Film History Essentials: Passage d’un Tunnel en Chemin de Fer (1898)

(English: Passing Through a Railway Tunnel)

What it’s about:

The camera view, filmed from the front of a train, travels across a bridge and then enters a tunnel. Emerging into the light on the other side, the journey continues on to the station.

Why it’s essential:

Passage d’un Tunnel en Chemin de Fer is a sort of hybrid of two of the Lumières’ most iconic and important films: L’arrivée d’un Train à La Ciotat and Panorama du Grand Canal Pris d’un Bateau. The first famously features the arrival of a train at a station, filmed from the perspective of someone standing on the platform. The second helped invent the tracking shot by mounting a camera on a moving boat in the canals of Venice. Panoramas shot from a moving vehicle (boats, trains, carriages, etc.) quickly became a regular feature of the Lumière repertoire. But by the time they placed a camera operator on the front of a locomotive to film Passage d’un Tunnel in 1898, these sorts of shots had already become quite common in America.

Edison released some stationary films of trains passing by in 1896 that were effectively advertisements for particular rail lines, like The Empire State Express. However, purportedly drawing inspiration from Panorama du Grand Canal, William Heise and James White also made some films from a moving train during their trip to Niagara Falls in the summer of 1896. These, particularly their shots of the rushing rapids in Niagara Gorge, proved extremely popular. The company was soon filming similar views, mostly of natural features taken from the rear of a moving train.

Alexandre Promio, who had filmed the Venice canal view, also shot a film from a moving train as he was leaving Jerusalem in 1897 (Départ de Jérusalem en Chemin de Fer), and it was quite successful. That same year, the American Mutoscope Company put a cameraman on the front of the train for The Haverstraw Tunnel. This was the first of what became known as the “phantom ride” genre, so named for the illusion of traveling aboard an invisible transport, as the means of locomotion does not appear within the frame. Although these films began simply, they became increasingly sophisticated during the decade or so of their greatest popularity.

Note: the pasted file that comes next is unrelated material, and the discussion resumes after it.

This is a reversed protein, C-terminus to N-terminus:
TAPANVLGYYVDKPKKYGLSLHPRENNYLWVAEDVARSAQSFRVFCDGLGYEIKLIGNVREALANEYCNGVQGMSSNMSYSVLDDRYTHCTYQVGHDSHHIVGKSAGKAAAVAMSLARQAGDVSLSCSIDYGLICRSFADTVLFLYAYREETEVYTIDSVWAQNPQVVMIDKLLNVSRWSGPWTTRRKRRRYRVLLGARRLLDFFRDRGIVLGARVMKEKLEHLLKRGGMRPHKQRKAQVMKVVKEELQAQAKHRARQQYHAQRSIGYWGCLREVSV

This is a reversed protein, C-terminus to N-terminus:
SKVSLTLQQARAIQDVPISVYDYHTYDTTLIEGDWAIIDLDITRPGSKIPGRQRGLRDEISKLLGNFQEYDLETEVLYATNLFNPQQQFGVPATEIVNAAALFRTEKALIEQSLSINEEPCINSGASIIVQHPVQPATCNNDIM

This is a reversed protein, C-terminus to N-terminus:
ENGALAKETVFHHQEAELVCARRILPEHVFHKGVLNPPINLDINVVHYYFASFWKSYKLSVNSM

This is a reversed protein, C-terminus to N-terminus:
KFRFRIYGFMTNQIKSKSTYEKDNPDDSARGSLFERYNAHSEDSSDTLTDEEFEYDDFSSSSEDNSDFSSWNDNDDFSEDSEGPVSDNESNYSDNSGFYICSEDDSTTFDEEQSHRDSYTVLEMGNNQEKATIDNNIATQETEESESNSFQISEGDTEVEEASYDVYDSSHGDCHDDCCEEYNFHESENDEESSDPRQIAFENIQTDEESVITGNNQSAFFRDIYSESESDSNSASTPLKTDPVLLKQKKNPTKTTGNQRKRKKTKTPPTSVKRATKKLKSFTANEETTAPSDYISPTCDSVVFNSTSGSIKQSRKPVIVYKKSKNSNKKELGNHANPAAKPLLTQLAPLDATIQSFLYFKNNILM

The first “phantom rides” generally consisted of short, single-take shots, filmed locally. Before long, however, cameras were filming journeys in more exotic locations, and were combining multiple shots to create longer sequences. In 1899, a British company filmed a 12-minute train ride from Dalmeny, a few miles west of Edinburgh, north across the Firth of Forth to Dunfermline, a journey noted for its picturesque beauty.

Several years later, the genre reached its logical apotheosis with “Hale’s Tours of the World.” These attractions featured screenings of phantom rides exhibited inside a fake railway car, and included sound effects and benches that moved. Film audiences began to lose interest in the genre by the end of the decade, but as an attraction, it formed the basis of the many 4D rides that exist in amusement parks today.

Why you should see it:

Passage d’un Tunnel, filmed near the Lumière hometown of Lyon, is a fairly typical example of early phantom ride films. It features a stretch of track that is rendered unique by the local geography. The Rhône passes right through Lyon on its 500-mile journey to the Mediterranean. Originating in Lake Geneva in Switzerland, it winds down through the Alps and across southern France. One of its tributaries, the Saône, flows into it in Lyon, as well, and a section of the city lies between the two rivers. The commune of Caluire-et-Cuire is on a hill just to the north of Lyon, also between the Saône and the Rhône, and the track that passes beneath it is a key connection on the Paris-to-Marseilles and Lyon-to-Geneva rail lines.

The film begins with a particularly striking shot crossing a metal truss bridge over the Saône. The way the light and shadow play across the surfaces creates a very unique visual texture that feels almost like the viewer is passing through some sort of portal. The train then immediately curves left to enter another portal: the Caluire Rail Tunnel. The shot is soon shrouded in darkness.

At this point, the camera operator paused filming, as the shot is only in darkness for some five seconds before the tunnel exit appears. There is also a brief flicker about halfway through the darkened portion of the film that likely marks this transition. The Caluire Rail Tunnel, which burrows under the hill on which Caluire-et-Cuire sits, is approximately 1.5 miles (2400 meters) long, and so would have taken well over a minute to traverse.

The light at the end of the tunnel appears suddenly as an indistinct blob that quickly grows to encompass the entire frame, a perfect mirror to how the darkness enveloped it moments before. Only after the train has fully emerged into the light does the scene resolve so that the track and its surroundings are once again visible. The ground slopes upward to either side, and the view passes through one more sort of “portal,” in the form of a bridge over the tracks, to emerge into the flat, open space surrounding the station. This series of naturally-occuring “frames” that each lead to a distinct new environment or “scene” makes this particular phantom ride stand out, showcasing the ways this genre prefigured the birth of temporal and spatial editing.

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~ by Jared on March 27, 2023.

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